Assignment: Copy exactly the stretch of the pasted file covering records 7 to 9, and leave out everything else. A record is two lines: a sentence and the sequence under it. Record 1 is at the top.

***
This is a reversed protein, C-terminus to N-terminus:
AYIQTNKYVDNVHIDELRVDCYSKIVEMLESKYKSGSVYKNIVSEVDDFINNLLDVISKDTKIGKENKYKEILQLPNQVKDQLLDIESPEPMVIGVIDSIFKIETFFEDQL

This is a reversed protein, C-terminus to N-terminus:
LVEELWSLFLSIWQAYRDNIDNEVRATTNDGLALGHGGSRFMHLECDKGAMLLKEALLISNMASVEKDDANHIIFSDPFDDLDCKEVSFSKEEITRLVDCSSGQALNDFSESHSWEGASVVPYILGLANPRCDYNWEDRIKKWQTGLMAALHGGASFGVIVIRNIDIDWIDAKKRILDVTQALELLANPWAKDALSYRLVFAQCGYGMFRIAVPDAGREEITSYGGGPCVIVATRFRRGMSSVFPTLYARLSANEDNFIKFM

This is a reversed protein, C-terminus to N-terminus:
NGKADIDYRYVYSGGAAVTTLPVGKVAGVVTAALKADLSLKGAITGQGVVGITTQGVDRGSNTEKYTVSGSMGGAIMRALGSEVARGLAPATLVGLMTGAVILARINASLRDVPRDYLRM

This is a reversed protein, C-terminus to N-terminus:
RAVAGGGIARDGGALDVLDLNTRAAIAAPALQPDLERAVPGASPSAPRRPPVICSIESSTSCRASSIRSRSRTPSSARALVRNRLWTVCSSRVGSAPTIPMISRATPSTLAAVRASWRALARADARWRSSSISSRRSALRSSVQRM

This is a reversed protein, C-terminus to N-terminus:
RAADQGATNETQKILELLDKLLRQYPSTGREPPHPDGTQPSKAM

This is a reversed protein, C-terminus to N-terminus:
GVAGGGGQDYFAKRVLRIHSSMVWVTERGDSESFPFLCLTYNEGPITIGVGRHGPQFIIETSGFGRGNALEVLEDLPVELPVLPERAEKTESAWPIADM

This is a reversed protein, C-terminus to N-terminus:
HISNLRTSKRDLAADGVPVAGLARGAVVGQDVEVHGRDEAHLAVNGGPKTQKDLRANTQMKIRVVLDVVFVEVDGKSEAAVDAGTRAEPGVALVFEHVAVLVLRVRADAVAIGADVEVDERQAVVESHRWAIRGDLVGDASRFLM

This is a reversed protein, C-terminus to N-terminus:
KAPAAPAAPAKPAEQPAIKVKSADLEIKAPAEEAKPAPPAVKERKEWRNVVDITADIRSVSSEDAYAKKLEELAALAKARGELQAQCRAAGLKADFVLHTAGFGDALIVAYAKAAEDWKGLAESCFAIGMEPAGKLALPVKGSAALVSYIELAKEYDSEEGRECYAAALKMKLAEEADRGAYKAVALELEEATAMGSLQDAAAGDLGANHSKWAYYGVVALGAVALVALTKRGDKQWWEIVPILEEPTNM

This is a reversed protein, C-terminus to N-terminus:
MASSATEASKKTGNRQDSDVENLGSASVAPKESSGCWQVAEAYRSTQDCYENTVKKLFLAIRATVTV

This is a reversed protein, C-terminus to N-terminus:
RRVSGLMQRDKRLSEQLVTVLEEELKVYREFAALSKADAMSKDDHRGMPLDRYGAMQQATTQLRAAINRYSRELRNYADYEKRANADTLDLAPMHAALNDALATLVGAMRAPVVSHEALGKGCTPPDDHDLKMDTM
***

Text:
This is a reversed protein, C-terminus to N-terminus:
HISNLRTSKRDLAADGVPVAGLARGAVVGQDVEVHGRDEAHLAVNGGPKTQKDLRANTQMKIRVVLDVVFVEVDGKSEAAVDAGTRAEPGVALVFEHVAVLVLRVRADAVAIGADVEVDERQAVVESHRWAIRGDLVGDASRFLM

This is a reversed protein, C-terminus to N-terminus:
KAPAAPAAPAKPAEQPAIKVKSADLEIKAPAEEAKPAPPAVKERKEWRNVVDITADIRSVSSEDAYAKKLEELAALAKARGELQAQCRAAGLKADFVLHTAGFGDALIVAYAKAAEDWKGLAESCFAIGMEPAGKLALPVKGSAALVSYIELAKEYDSEEGRECYAAALKMKLAEEADRGAYKAVALELEEATAMGSLQDAAAGDLGANHSKWAYYGVVALGAVALVALTKRGDKQWWEIVPILEEPTNM

This is a reversed protein, C-terminus to N-terminus:
MASSATEASKKTGNRQDSDVENLGSASVAPKESSGCWQVAEAYRSTQDCYENTVKKLFLAIRATVTV